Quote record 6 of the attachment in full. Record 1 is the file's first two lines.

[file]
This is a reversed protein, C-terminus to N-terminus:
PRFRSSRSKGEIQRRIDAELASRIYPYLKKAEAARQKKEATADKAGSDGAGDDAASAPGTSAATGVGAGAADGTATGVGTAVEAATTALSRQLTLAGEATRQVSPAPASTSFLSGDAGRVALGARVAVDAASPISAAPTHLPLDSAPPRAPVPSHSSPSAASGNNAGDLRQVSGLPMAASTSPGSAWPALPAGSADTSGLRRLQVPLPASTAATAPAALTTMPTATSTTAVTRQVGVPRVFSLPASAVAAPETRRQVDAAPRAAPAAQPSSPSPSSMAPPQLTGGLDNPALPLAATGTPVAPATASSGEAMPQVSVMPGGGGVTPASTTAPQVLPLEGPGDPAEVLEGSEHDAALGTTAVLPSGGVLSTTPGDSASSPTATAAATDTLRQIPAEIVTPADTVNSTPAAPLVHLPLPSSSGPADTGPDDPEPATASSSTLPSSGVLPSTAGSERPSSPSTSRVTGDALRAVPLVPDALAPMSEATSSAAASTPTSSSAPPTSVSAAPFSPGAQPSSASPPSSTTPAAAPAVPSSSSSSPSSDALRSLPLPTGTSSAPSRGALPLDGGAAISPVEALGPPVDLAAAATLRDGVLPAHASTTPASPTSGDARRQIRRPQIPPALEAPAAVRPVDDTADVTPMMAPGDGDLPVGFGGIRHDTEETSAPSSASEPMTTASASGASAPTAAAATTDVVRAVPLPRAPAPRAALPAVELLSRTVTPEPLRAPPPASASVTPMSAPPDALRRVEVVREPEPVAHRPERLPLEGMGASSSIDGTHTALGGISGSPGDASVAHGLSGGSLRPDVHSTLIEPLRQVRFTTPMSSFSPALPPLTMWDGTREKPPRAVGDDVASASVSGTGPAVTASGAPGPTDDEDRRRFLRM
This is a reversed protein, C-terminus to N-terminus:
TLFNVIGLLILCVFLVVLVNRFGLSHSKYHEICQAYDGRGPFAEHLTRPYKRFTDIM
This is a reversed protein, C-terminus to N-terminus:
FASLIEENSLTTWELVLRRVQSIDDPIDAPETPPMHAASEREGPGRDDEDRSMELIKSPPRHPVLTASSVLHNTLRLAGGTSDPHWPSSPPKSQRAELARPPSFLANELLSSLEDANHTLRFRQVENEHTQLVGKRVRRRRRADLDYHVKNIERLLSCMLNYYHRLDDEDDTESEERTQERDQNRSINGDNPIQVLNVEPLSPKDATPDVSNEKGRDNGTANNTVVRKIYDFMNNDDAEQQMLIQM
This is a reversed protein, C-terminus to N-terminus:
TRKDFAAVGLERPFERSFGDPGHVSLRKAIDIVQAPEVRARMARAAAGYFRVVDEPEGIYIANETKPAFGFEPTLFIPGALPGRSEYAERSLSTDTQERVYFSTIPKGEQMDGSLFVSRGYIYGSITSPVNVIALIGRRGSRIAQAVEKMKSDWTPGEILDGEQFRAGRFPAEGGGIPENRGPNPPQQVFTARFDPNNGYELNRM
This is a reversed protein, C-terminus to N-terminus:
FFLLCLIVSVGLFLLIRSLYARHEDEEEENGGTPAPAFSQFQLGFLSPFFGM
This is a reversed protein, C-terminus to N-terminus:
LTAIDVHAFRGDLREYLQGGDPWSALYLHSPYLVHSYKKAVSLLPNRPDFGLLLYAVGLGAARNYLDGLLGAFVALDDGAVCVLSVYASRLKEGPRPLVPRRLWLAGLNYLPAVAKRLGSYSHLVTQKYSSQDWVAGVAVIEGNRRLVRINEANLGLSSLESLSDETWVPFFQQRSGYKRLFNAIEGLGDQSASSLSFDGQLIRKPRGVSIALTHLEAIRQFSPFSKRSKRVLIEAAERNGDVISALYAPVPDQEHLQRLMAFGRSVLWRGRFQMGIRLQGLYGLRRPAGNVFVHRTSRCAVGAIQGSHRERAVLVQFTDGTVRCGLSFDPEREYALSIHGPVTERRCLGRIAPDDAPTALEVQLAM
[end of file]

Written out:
This is a reversed protein, C-terminus to N-terminus:
LTAIDVHAFRGDLREYLQGGDPWSALYLHSPYLVHSYKKAVSLLPNRPDFGLLLYAVGLGAARNYLDGLLGAFVALDDGAVCVLSVYASRLKEGPRPLVPRRLWLAGLNYLPAVAKRLGSYSHLVTQKYSSQDWVAGVAVIEGNRRLVRINEANLGLSSLESLSDETWVPFFQQRSGYKRLFNAIEGLGDQSASSLSFDGQLIRKPRGVSIALTHLEAIRQFSPFSKRSKRVLIEAAERNGDVISALYAPVPDQEHLQRLMAFGRSVLWRGRFQMGIRLQGLYGLRRPAGNVFVHRTSRCAVGAIQGSHRERAVLVQFTDGTVRCGLSFDPEREYALSIHGPVTERRCLGRIAPDDAPTALEVQLAM